William, what is your favorite thing about GHOSTLY ECHOES: A JACKABY NOVEL?
This one was a chance to make the cast more dynamic—both by going into greater detail about the existing characters to bring out their past and personality, and also by bringing in a few more diverse characters.
What was your inspiration for writing GHOSTLY ECHOES: A JACKABY NOVEL?
I’m a high school teacher. I often think about my students and the kinds of messages messages they need to hear most at their stage of life. Many of the themes in the Jackaby books come from life lessons I tell my students on a near daily basis.
What scene was really hard for you to write and why, and is that the one of which you are most proud? Or is there another scene you particularly love?
As I mentioned, I included more diverse characters in this book. I value young adult readers getting a chance to see a more inclusive world, especially readers who never see themselves in books, and I want to be a part of that. On the other hand, I never want to patronize or appropriate voices that are not my own, so I am cautious about how that representation comes across. The nuance there was important to me. My main characters have certain barriers, but also a great deal of social privilege, so they became models of how someone in a position of privilege can still greet diversity with respect and kindness and an open mind.
What book or books would most resonate with readers who love your book--or visa versa?
I love the Discworld books by Sir Terry Pratchett. He plays with fantasy tropes in very playful, witty ways, but along the way has an enormous amount of heart. The Enchanted Forest series by Patricia C. Wrede was influential to me as a young reader for the same reasons. For people who love a slightly darker but equally playful approach to the archetypes in mythology and folklore, Neil Gaiman’s works constantly impress me.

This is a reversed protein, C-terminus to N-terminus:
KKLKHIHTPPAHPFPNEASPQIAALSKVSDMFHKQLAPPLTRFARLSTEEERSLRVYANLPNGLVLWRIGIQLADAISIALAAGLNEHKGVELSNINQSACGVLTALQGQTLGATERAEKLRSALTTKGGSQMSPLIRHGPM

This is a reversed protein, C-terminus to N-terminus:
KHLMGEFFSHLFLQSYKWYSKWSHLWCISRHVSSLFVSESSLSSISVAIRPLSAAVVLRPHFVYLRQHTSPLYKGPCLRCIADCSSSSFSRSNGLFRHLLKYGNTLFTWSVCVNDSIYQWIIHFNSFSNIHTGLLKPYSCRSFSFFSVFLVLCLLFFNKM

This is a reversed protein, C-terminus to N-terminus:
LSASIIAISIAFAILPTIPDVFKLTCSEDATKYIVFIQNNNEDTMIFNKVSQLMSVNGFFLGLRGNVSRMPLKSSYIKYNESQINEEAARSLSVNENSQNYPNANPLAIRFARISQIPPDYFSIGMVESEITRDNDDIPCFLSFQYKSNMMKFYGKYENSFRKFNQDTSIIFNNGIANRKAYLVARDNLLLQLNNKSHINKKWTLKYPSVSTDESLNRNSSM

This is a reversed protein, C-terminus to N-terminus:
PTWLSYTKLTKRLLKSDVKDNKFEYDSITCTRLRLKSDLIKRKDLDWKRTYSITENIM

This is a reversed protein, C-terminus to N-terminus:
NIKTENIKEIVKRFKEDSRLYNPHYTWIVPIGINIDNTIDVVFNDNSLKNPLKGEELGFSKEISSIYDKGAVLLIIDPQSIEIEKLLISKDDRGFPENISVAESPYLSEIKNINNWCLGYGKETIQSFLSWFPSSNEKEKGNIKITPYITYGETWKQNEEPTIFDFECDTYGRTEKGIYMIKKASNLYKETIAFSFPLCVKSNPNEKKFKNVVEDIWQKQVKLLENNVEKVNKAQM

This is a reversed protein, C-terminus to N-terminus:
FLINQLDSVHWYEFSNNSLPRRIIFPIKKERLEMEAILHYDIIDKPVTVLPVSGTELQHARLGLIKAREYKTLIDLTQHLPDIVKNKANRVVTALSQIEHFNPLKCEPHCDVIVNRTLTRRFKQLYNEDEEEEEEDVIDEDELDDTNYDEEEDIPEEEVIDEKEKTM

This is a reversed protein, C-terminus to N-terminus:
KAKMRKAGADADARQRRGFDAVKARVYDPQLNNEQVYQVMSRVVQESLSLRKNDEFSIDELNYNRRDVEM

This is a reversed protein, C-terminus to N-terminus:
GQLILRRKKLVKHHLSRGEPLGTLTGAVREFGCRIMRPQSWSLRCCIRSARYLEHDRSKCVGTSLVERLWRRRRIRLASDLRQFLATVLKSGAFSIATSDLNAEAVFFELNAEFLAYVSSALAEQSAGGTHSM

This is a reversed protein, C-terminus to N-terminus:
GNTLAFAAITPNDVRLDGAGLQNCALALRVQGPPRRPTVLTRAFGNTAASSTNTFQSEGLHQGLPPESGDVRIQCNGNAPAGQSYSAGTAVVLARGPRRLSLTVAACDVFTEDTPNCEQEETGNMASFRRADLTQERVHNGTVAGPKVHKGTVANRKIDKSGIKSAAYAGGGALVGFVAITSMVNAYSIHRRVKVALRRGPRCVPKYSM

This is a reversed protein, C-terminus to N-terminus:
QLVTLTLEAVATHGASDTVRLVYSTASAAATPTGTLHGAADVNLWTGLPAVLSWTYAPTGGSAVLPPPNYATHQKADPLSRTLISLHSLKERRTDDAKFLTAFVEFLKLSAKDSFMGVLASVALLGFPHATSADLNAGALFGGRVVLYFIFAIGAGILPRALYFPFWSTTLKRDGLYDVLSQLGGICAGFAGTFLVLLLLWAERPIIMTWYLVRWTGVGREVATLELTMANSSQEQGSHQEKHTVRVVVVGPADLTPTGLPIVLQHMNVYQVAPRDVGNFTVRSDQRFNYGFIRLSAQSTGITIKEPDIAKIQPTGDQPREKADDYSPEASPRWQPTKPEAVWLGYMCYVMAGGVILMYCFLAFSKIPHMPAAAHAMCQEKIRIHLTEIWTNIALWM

How long did you work on GHOSTLY ECHOES: A JACKABY NOVEL?
Ghostly Echoes was about a year of writing for me, plus work by my editor and the whole Algonquin Young Readers team. My other books have taken much longer and slightly shorter times, so every new book is its own adventure to write. I’m relearning how to do it every time.
What did this book teach you about writing or about yourself?
Take risks. Follow ideas down dark alleys. Not all of the things you come up with will wind up in the final draft, but there’s a lot you’re missing if you don’t chase the idea in your head, just to see where it leads.
What do you hope readers will take away from GHOSTLY ECHOES: A JACKABY NOVEL?
The first few books focused on BE YOURSELF and BE ALL OF YOURSELF, which are incredibly important messages. This one goes a step further. Once you’re comfortable in your skin, its important to SUPPORT OTHERS IN BEING THEMSELVES. Everyone benefits from having someone believe in them or just accept them.
How long or hard was your road to publication? How many books did you write before this one, and how many never got published?
I was the exception to the rule. Jackaby should have been a lot harder. It was the first novel for which I ever really pursued publication, and it slipped through the minefield of the industry naively unscathed. I have my wife to thank for not letting me just tuck it into a desk and forget about it. I had written stacks of short fiction just for myself, and I had studied creative writing heavily at university, so it’s not as though I stumbled out of bed one day and tried writing for the first time. That said, I was still insanely fortunate to get a great agent to support me right out of the gates and a stupendous editor to believe in my story enough to bring it the rest of the way.
Was there an AHA! moment along your road to publication where something suddenly sank in and you felt you had the key to writing a novel? What was it?